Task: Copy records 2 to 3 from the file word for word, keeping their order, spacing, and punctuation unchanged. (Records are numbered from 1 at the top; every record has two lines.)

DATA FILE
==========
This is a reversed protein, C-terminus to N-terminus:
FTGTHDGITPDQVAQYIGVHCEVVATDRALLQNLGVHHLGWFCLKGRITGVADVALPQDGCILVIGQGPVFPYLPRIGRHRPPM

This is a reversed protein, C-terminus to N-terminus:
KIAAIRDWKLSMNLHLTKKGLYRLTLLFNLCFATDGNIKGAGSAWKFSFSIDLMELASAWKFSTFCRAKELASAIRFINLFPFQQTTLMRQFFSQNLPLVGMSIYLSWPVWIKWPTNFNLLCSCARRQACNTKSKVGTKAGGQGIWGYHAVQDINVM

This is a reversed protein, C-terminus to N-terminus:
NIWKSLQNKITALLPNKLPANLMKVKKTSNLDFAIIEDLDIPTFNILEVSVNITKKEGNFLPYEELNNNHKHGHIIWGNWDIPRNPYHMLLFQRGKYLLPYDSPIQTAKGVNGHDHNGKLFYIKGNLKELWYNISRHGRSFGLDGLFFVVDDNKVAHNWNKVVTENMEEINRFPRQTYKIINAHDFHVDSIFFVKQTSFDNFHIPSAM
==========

This is a reversed protein, C-terminus to N-terminus:
KIAAIRDWKLSMNLHLTKKGLYRLTLLFNLCFATDGNIKGAGSAWKFSFSIDLMELASAWKFSTFCRAKELASAIRFINLFPFQQTTLMRQFFSQNLPLVGMSIYLSWPVWIKWPTNFNLLCSCARRQACNTKSKVGTKAGGQGIWGYHAVQDINVM

This is a reversed protein, C-terminus to N-terminus:
NIWKSLQNKITALLPNKLPANLMKVKKTSNLDFAIIEDLDIPTFNILEVSVNITKKEGNFLPYEELNNNHKHGHIIWGNWDIPRNPYHMLLFQRGKYLLPYDSPIQTAKGVNGHDHNGKLFYIKGNLKELWYNISRHGRSFGLDGLFFVVDDNKVAHNWNKVVTENMEEINRFPRQTYKIINAHDFHVDSIFFVKQTSFDNFHIPSAM